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12 moments that show how New Zealanders have united in the face of terror

In the following days after the Christchurch terror attacks, New Zealand has come together and signalled to the world that we stand together with our Muslim community. Here are some moving moments that show this support and strength.

"He is a terrorist. He is a criminal. He is an extremist. But he will, when I speak, be nameless... I implore you: speak the names of those who were lost, rather than name of the man who took them. He may have sought notoriety, but we in New Zealand will give him nothing, not even his name." - Jacinda Ardern speaking to the House at Parliament, 19 March.

"I love him to be honest, I think probably he went through some trauma in his life, probably he wasn't loved... I don't hate him at all, I don't hate him at all, not at all. If someone does bad to you, do good in return." Farid Ahmed, a senior leader at the Deans Avenue Mosque who lost his wife in the terror attack says he has forgiven the shooter.

"I am a proud Muslim and I am a leader in the NZ Police and I am horrified at the events in Christchurch... I want our Muslim community to know, and our Christchurch community to know, that we stand with you and share in your grief and your pain. The NZ police will do everything we can to support our wider community and in particular our Muslim communities, inshallah." - Superintendent Naila Hassan speaks at the Auckland vigil for Christchurch victims in Aotea Square, 16 March.

Read more: How you can help after the Christchurch terror attack 

 Witi Ihimaera's Karakia for Christchurch:

"What has been remarkable about the local Muslim community here is we have found incredible grief but not hate. The response to so much hate has been love." - Rehanna Ali, Co-ordinator of Federation of Islamic Associations of New Zealand from Christchurch while speaking in Christchurch.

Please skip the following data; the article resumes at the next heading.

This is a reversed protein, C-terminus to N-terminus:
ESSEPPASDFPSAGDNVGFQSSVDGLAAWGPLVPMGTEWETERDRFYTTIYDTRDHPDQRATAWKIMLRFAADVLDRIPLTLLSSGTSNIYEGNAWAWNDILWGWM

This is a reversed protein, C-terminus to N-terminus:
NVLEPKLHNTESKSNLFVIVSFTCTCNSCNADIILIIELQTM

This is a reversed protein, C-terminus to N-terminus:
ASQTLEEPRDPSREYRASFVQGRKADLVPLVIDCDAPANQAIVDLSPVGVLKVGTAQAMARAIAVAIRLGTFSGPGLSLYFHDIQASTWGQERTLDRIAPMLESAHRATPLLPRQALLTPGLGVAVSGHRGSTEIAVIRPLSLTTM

"You are us, we are you. We stand together, we are one and the same." - Phil Goff, at the Auckland vigil in Aotea Square, 16 March.

"This act is going to be part of our history forever... but the legacy the act leaves is up to us. We can't change the terrible event that happened but we can change what happens after."  - Paul Hopkinson, an organiser of a public forum held in Christchurch by EduAction and the Canterbury Progressive Network.

This post on Reddit New Zealand:

"We must find the right balance between internet freedom and the need to protect New Zealanders, especially the young and vulnerable, from harmful content. Social media companies and hosting platforms that enable the sharing of user-generated content with the public have a legal duty of care to protect their users and wider society by preventing the uploading and sharing of content such as this video." - An open letter to  Facebook, Twitter and Google from Vodafone NZ, Spark and 2degrees which have suspended access to websites hosting the gunman's video footage.

“The amount we have raised is overwhelming and reflects the tragedy’s widespread ripple effect and the human desire to help others in need. New Zealand and the world are in mourning.” -  Victim Support Chief Executive Kevin Tso on the $6.7 million (and counting) donated to victims affected by the attacks via Givealittle.

Prime Minister Jacinda Ardern hugs a mosque-goer at the Kilbirnie Mosque on March 17, 2019 in Wellington, New Zealand. Photo by Hagen Hopkins/Getty Images.

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